In a disorderly West Wing in which decisions are evaluated not by ideology but by their impact on the Trump brand and their fealty to the president’s campaign-trail promises, McMaster has struggled to become a dominant foreign policy force.
McMaster’s biggest asset is the respect he commands from a Washington foreign policy establishment that has grave doubts about Trump. “Senators and the people the president talks to say, ‘We love H.R.,’ “said a senior administration official in describing the dynamic between the two men. “The president is very proud of him.”
But McMaster’s approach has also spawned a fierce riof valry with key players from Trump’s campaign, led by chief strategist Stephen Bannon, who views Trump as a revolutionary figure on the world stage.
McMaster’s allies have accused Bannon and his protege Sebastian Gorka, a cable-news mainstay, of waging a concerted campaign to minimize the national security adviser’s influence. Bannon and Gorka have recently become a more regular and outspoken presence at meetings led by McMaster and his team on Afghanistan, the Middle East and the administration’s national security strategy.
McMaster, meanwhile, has in the past two weeks dismissed three National Security Council officials who were viewed as disruptive forces and were seen as close to Bannon.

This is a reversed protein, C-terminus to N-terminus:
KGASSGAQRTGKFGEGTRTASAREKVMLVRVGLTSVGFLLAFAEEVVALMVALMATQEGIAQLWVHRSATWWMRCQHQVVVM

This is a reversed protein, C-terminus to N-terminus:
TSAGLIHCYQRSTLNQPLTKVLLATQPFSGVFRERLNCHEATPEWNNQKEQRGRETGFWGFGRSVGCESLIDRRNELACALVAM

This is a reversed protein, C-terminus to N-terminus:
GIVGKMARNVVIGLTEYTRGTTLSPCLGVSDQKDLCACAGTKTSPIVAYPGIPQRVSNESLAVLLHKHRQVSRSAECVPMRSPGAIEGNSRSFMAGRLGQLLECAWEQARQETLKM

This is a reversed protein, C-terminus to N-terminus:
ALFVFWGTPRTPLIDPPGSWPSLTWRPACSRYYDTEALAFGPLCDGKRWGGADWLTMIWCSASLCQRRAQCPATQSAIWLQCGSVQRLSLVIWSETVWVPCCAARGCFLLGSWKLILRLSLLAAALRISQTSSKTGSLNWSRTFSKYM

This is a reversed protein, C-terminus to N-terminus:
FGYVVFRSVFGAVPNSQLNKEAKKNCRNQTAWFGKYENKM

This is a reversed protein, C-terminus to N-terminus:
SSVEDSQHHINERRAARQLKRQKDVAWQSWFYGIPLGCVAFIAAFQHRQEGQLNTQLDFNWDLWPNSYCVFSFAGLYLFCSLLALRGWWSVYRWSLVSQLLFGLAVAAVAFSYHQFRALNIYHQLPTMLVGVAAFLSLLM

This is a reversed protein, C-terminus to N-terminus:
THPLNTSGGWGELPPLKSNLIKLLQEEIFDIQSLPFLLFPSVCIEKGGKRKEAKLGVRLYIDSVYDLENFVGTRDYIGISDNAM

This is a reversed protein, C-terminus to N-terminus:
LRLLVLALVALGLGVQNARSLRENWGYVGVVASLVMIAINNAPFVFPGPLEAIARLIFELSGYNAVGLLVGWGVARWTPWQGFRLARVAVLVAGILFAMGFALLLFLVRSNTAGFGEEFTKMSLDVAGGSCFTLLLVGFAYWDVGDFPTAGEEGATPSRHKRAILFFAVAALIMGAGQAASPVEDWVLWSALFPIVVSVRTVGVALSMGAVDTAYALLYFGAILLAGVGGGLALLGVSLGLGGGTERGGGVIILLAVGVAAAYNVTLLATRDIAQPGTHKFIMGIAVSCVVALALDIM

“Sometimes you have very forceful differences of opinion among the president’s senior advisers,” said Sen. Tom Cotton , R-Ark., who is close to McMaster and Bannon. “H.R. is indispensable in helping the president hear all those viewpoints and have the information he needs.”
For now, though, those conflicting viewpoints have produced as much chaos as consensus, frustrating the president and fueling speculation about McMaster’s job security. Trump insiders see retired Marine general John Kelly, the president’s new chief of staff, as a natural McMaster ally who is seeking to tame the White House’s internecine fights and force the president to stick to a schedule.
McMaster’s friends and colleagues are sympathetic to his challenges.
“He had not worked in D.C. before, so this was certainly a new environment for him, but I have always seen him lead,” said Nikki Haley, the U.S. ambassador to the United Nations. “He sets very clear goals . . . . When we’re in those meetings, he’s all about getting options on the table for the president.”